This Reading Group will study the ways lawyers do, could and should work in teams to solve problems more effectively, as well as the ways that successful lawyers and leaders leverage the power of teams and networks to solve legal problems.
Historically, the study of law has mostly been an individual pursuit, though conducted in a group setting. By contrast, business schools have long used team-based exercises, learning and evaluations to prepare their students to be more effective in the context in which they will most likely work following graduation. Lawyers entering practice are increasingly being called upon to collaborate, work in teams and rely upon broad internal and external networks, and yet they are often unprepared for that challenge. Several factors are making it increasingly important for lawyers to become highly proficient at leveraging the powers of teams and networks:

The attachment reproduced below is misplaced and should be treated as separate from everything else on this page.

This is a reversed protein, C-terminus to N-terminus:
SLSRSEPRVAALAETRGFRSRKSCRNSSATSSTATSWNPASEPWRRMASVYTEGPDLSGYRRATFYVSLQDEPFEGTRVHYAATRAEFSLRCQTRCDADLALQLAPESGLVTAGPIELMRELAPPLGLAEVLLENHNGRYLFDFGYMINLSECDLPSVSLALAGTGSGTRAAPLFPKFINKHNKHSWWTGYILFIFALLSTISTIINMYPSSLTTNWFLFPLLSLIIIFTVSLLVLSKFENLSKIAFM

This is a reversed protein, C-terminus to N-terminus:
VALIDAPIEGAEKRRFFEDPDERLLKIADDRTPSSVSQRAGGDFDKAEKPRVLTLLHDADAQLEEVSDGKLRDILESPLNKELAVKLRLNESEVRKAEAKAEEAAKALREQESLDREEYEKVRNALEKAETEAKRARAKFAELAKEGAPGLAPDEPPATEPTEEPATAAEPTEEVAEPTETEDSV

As the world becomes more complex and interdependent, lawyers possess uniquely powerful analytical and problem solving skills to help address critical global issues, provided they learn to collaborate and work in teams effectively;
Social media and collaborative technologies are dramatically improving the ability, speed and efficiency with which teams communicate in problem solving;
New research has definitively proven that diverse teams solve problems more effectively than individuals or homogenous teams of experts; and
New theories and models of collaboration among people and enterprises are sparking the innovation revolution that is advancing change at a rate rarely if ever before seen.
We will cover the fundamental aspects of how effective teams operate and how lawyers might learn from and apply team theory to solve legal problems. We will also examine the importance of networks to the art of problem solving, and what lawyers can learn from related research about networks. Finally, we will examine current models for team-based legal education.
Throughout the semester, we will be joined by special guests who will share their knowledge and expertise in this area and help us to address these questions.
This class will meet on the following dates: February 4, 11, 18, 25, March 4, April 1, 8, and 15.